Fast food consumption is high, along with high rates of activity but people are eating healthier snacks, according to the first Shape of Victoria survey.
The survey revealed high rates of fast food consumption, and widespread inactivity; but on the plus side, more than half of those surveyed claim they are eating healthier snacks, such as fruit.
The research analysed eating and exercise attitudes and behaviours of more than 1000 Victorians and concluded that unhealthy lifestyle choices have become the ‘norm’ with a need for improvement in diet and activity levels.
The results showed that:
- Almost 50% said they did not know how much they ate in any one day.
- Up to 45% admitted to overeating when there were stressed or upset.
- Almost 80% said that overeating has become the new ‘normal’.
- More than 85% said that they believe what had been regarded as treats in the past were now considered every day foods.
- Half of those surveyed believed their diet was unhealthy, but did little about it.
For example, only one in 14 consumed the recommended amount of vegetables; half regularly consumed biscuits and chocolate; one in four ate takeaway at least every second day; one in three skip breakfast (which is associated with eating more later in the day); and one third only exercise once a week, at most.
The good news
Nearly 60% of those surveyed regularly ate fruit as a snack: other popular snacks were yoghurt, vegetables and nuts.
Additionally, people who were dieting or on a weight loss plan said they were doing so for ‘general health and wellbeing’. And for those who ate takeaway foods were choosing roast, instead of fried chicken, grilled fish and salad, and lean protein in sandwiches, such as tuna or egg.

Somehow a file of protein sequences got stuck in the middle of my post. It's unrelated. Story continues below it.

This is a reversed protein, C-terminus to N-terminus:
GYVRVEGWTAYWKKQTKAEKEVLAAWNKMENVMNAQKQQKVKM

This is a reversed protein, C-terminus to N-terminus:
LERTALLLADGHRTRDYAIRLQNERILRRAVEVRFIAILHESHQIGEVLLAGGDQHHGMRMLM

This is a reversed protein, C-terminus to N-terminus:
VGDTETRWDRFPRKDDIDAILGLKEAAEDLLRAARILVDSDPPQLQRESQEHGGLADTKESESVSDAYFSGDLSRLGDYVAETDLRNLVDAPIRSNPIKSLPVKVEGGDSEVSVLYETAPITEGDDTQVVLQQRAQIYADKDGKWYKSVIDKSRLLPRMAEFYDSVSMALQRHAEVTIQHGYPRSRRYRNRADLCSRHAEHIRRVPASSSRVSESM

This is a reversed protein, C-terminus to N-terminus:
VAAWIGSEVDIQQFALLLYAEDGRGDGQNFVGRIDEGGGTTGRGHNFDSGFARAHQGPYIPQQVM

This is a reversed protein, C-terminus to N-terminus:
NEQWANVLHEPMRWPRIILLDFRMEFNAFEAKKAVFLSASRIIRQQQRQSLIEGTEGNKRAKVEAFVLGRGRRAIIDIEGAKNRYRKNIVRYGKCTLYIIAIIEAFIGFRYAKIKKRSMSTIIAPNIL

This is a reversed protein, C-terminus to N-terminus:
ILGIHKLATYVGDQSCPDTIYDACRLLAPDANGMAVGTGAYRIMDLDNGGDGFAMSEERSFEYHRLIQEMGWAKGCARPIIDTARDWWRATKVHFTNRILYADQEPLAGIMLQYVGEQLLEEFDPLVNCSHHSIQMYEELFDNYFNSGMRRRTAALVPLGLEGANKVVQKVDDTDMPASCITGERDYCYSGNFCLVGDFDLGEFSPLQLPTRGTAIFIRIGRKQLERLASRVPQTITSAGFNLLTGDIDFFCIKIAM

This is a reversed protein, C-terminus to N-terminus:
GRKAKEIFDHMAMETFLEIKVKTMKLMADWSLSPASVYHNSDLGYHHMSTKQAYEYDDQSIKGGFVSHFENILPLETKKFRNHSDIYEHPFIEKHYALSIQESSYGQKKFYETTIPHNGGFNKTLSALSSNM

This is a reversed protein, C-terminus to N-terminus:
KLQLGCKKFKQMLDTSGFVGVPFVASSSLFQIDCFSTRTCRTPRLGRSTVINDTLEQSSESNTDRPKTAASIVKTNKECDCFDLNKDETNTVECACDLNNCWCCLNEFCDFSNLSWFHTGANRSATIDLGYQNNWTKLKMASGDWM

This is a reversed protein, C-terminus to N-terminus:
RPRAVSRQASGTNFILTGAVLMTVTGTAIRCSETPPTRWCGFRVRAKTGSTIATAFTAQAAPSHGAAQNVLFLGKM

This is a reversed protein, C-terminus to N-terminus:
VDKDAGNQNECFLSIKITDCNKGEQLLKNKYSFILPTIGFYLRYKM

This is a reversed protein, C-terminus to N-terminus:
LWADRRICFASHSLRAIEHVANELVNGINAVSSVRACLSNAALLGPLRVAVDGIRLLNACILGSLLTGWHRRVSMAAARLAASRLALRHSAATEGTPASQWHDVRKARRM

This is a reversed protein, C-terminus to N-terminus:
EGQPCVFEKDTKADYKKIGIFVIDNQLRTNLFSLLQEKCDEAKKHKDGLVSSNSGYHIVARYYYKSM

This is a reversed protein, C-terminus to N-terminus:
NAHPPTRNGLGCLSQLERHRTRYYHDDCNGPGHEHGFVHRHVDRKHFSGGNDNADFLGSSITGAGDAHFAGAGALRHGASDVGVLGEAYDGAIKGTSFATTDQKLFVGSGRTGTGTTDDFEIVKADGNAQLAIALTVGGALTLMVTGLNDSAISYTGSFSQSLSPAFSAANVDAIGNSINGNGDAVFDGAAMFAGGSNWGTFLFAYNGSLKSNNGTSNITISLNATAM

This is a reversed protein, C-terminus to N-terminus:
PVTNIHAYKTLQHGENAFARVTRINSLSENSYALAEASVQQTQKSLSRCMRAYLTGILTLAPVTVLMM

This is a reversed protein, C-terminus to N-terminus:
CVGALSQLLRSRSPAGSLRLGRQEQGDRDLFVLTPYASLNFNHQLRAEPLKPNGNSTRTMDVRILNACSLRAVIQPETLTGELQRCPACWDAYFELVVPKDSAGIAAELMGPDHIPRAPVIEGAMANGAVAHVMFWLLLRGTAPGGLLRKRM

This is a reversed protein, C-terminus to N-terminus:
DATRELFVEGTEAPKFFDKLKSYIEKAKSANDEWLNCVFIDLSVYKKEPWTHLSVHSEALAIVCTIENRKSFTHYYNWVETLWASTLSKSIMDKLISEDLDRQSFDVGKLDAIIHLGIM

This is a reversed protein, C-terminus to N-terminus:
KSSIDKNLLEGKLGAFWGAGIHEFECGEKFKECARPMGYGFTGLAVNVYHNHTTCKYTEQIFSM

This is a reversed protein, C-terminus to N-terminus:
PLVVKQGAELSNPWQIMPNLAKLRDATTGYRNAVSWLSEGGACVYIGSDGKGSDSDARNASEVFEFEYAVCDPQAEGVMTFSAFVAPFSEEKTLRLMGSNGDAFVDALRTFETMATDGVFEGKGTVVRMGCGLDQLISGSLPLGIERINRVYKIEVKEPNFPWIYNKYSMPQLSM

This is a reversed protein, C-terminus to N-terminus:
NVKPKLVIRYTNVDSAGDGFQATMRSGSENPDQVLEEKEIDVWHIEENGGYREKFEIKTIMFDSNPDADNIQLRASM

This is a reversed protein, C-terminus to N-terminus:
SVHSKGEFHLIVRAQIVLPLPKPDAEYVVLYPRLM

According to Heart Foundation CEO Diana Heggie, the survey reveals a mismatch between what Victorians thought were healthy lifestyle choices and what they actually did in real life.
She says we have become accustomed to overeating and access to unhealthy foods.
“Many people also seem to be falling into the habit of ‘mindless eating’ which can add up to a lot of extra kilojoules, which are difficult to turn off,” she says.
“The danger is that when you eat more than you need to and are not as active as you should be, toxic fat can build up around your vital organs, putting you at risk of serious health problems, including heart disease, type 2 diabetes and some cancers.”
The Victorian survey results demonstrate that more need to be done to encourage Victorians to improve their health and wellbeing, says Victorian Minister for Health Jill Hennessy.
As a community we need to work together to improve our attitudes, approaches and habits about food choices and activity, she says.
Cancer Council (Vic) prevention, director, Craig Sinclair says understanding our “bad habits” and help people take small steps to overcome them.
“The data is clearly showing us where we make can make small improvements in our eating and lifestyle habits that could make a real and very significant difference to our long-term health,” Sinclair says.
“By choosing to eat healthier meals at home more often, opting for health snacks like fruit, nuts and low-fat yoghurt; and incorporating more physical activity into our day we can start to make a healthy difference to our lives and the lives of others.”
The survey was part of the LiveLighter public health campaign delivered by the Cancer Council Victoria in Partnership with the Heart Foundation.
It is supported by a website, www.livelighter.com.au, which also includes information for consumers, recipes and an activity planner.